What is your writing environment like? My mom pointed out that mine is centered within laughing kiddos, barking dogs, and banging dishes. But, in general, what sort of environment do you try to create?

For me, as long as I am on my cozy bed, with my coffee/tea at my side, and headphones in with great music playing, I am happy. But there are extra steps we can take to create a good writing environment. Here are a couple I thought of:

  • Is your environment cluttered or organized? If you are like me, clutter is a major distraction. Now, you might not have time to clean up a whole lot, but there are little things you can do. Is your laptop dusty?Wipe it off. Shut that closest door. Tidy your research books, pick up the clothes off the floor.
  • Light a candle. It creates a serene setting with a beautiful scent!
  • Open a window if the season permits. A fresh breeze is delightfully refreshing and having a nice view as you glance up from your screen is even more inspiring.
  • Get comfy. Maybe you are like me and have to write spur-of-the-moment, in between piano lessons and loads of dishes. But you can get as comfortable as possible. If it's evening, pop into your pajamas.
  • Think about what stirs your creative juices. If it is chocolate and coffee, make use of it! :)
  • Do what your characters might do. Experience to the best of your ability what they might experience. Spray some perfume in the air and think about how to describe the scent. Stand up and stretch. What might your character think and feel as he/she performs that simple movement? A fellow author recently wrote about how she went shopping so she could think as her fashion designer character did. (Hey, what gal among us doesn't like that idea?!) Remember to take in all the senses. 

Oh, and about the photo. Official disclaimer here:

The person in the picture is definitely NOT Joshua Hoppman, and if it was him (Which it isn't), he would most certainly NOT recommend hugging trees as a daily activity, ESPECIALLY if you're allergic to bark.


What can you do to make your writing environment better?


Alicia A. Willis is a home-school graduate, published author, and avid historian. She is a firm believer in the principle that one can accomplish anything by substantial amounts of prayer and coffee. Visit her at her blog to view her historical-fiction novels and all the goings-on between writing!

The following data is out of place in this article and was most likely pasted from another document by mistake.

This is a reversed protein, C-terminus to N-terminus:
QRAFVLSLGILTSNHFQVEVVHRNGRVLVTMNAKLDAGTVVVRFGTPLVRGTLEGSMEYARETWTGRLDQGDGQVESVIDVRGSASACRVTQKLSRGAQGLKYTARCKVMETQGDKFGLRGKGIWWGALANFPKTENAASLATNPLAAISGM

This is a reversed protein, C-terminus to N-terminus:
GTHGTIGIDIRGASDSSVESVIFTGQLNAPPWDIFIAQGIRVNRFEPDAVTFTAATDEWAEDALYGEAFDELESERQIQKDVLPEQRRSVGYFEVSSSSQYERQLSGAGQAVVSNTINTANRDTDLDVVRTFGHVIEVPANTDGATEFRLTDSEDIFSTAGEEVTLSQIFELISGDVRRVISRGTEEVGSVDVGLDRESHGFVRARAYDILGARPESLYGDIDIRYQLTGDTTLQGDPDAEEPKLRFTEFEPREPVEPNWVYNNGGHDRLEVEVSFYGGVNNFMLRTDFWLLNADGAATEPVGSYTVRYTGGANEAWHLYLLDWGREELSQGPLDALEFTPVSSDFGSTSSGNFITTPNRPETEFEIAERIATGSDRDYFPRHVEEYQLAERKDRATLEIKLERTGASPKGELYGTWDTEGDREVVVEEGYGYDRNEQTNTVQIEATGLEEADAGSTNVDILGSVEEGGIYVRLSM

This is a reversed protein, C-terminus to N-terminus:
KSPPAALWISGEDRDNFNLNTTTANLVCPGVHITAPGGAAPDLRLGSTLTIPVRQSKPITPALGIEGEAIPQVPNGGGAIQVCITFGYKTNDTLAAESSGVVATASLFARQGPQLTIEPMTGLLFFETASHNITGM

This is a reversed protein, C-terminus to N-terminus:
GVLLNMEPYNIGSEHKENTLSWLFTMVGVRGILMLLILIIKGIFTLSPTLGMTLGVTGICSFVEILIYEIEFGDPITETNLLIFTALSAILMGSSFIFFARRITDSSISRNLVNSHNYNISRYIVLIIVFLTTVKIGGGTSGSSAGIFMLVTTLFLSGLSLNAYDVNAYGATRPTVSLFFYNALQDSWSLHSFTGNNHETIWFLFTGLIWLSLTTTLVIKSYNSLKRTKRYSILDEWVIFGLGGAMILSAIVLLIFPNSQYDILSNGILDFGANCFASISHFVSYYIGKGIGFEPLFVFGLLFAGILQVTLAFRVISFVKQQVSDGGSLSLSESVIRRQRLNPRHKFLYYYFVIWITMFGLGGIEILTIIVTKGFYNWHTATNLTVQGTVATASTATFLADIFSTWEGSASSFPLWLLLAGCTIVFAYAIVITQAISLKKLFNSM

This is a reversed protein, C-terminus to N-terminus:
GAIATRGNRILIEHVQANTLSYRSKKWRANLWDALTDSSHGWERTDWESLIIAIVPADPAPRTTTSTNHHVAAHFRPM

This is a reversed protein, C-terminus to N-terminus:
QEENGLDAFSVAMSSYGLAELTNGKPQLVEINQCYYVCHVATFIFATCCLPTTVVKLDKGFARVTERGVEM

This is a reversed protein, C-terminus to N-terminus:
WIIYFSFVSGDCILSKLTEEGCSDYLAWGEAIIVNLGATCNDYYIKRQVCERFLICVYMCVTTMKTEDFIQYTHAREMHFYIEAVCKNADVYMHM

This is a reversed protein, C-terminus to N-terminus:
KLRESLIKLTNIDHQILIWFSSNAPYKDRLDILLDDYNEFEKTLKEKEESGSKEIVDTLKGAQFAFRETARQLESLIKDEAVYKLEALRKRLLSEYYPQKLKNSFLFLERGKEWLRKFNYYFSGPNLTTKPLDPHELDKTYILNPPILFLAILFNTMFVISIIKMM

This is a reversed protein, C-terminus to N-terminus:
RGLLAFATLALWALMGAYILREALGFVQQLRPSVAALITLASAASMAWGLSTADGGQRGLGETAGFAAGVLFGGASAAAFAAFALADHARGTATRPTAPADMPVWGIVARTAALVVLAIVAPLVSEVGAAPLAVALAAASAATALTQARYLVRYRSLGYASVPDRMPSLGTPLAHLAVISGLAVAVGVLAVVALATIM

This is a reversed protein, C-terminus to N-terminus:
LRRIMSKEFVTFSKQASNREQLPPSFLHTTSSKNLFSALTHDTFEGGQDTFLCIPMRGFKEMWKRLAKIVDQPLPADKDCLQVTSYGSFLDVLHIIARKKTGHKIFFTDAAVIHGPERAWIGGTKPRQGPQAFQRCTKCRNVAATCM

Monday, September 23, 2013

Run The Race? Why?

Running is hard. It's tiring, exhausting even. You get sweaty, and often times it takes away from what you would rather be doing. You might wake up and find that it is raining. Well, who wants to run in those conditions any way? Nah, climb back in bed and wait for a sunnier day.  

My biggest failing, I believe, is that I have hard time finishing and pulling through. See, in today's society we are taught that when we get bored or discouraged with something because it's too hard, we just simply quit. Marriage getting tough  Ah, just get a divorce. Your boss being a pain and not getting paid enough? Ah, just quit and find something else. It's much too easy to quit. Although I have not been raised in that society so much (being Home schooled), I am still surrounded by it. The more I get out in the world, the more I see it. It certainly is an easy out, and rather a pleasing one if you find yourself in a 'too hard' position. With writing, I sometimes get my 'brain freeze'. Can't think of what to write next. Nothing is coming along with my story. It's too hard to try to think of something anyway. So, I just give up. I don't finish what I started. Instead, I just stop writing and wait until some other brilliant idea comes along. If you were to go and search through my folders, you'd find about 15 documents. All manuscripts for some book or other. All half done. 

Sad, isn't it? I'm learning, painfully, that writing isn't something that can be given up- not if you want it to become something. If you want to sell books, then you're going to have to get them written. If you want to flood the market with wholesome, encouraging, good literature, then you have to write! There is no shirking, and, believe it or not, you may be shirking one of your greatest duties. 

I believe writing is a ministry. Did you know that in 2005, 3.1 BILLION books were sold on Amazon alone? Now, with eBooks, there are about 4-5 thousand a day sold. That's a lot. There are that many people reading books. What sort of books are they reading, though? Unfortunately, there are many books out there that are trash, plain and simple. Whether it be just bad story lines and terrible writing, or else just inappropriate things happening inside the story. However, there are many wonderful books out there as well. The only problem is, the generation that writes those books will soon be gone. Who will be the next generation to step up and lead the way towards good literature?  I look around and see so many young authors popping up. The question is, though, will you take this ministry seriously? God doesn't call everyone to be a foreign missionary. However, we all have a ministry. Whether it be going to your local nursing home on a weekly basis, babysitting your neighbors children, being an example to younger siblings, or writing. Nothing is too small to be considered a ministry.